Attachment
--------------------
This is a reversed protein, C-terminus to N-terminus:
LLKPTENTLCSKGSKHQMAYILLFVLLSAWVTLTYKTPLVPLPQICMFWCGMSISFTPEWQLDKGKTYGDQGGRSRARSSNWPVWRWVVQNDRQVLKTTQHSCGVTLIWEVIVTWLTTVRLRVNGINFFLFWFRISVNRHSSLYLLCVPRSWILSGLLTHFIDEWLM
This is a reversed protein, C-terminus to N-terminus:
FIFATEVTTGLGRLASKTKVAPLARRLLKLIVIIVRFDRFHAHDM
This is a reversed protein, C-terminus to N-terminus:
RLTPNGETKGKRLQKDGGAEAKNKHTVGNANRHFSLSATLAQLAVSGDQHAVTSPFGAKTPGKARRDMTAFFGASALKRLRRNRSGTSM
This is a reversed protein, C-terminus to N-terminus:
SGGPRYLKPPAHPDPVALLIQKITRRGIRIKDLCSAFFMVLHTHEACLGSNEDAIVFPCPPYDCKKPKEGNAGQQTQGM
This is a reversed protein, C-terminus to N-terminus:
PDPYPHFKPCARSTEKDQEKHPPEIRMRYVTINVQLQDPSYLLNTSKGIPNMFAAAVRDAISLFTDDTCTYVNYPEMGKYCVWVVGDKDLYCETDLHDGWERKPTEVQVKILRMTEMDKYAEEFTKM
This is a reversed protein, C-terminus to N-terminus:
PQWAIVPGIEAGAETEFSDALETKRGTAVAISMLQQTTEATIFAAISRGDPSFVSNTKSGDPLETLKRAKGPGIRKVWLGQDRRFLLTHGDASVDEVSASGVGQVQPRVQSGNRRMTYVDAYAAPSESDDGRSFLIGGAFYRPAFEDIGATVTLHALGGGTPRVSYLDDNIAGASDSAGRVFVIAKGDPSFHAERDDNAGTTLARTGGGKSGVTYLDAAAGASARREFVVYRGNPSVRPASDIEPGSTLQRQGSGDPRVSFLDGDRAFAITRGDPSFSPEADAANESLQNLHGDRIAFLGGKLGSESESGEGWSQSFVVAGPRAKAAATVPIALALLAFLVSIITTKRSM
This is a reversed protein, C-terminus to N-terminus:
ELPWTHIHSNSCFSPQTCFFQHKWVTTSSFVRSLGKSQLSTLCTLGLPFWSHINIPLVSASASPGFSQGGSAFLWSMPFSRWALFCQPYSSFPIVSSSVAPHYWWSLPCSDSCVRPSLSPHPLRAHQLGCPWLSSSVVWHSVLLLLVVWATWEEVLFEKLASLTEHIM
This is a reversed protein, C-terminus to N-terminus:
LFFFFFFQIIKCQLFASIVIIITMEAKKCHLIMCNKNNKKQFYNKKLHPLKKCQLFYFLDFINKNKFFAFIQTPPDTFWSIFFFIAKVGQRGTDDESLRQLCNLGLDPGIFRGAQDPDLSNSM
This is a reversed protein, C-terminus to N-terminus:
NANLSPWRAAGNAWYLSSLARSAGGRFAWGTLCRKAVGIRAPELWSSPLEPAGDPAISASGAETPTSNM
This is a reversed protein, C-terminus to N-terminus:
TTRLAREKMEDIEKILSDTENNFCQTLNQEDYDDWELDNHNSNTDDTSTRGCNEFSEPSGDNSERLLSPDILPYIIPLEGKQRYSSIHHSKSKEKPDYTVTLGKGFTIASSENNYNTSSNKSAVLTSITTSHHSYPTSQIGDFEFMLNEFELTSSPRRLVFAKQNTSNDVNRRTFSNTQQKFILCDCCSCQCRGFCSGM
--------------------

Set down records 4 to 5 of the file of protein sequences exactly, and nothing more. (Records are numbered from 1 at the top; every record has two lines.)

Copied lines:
This is a reversed protein, C-terminus to N-terminus:
SGGPRYLKPPAHPDPVALLIQKITRRGIRIKDLCSAFFMVLHTHEACLGSNEDAIVFPCPPYDCKKPKEGNAGQQTQGM
This is a reversed protein, C-terminus to N-terminus:
PDPYPHFKPCARSTEKDQEKHPPEIRMRYVTINVQLQDPSYLLNTSKGIPNMFAAAVRDAISLFTDDTCTYVNYPEMGKYCVWVVGDKDLYCETDLHDGWERKPTEVQVKILRMTEMDKYAEEFTKM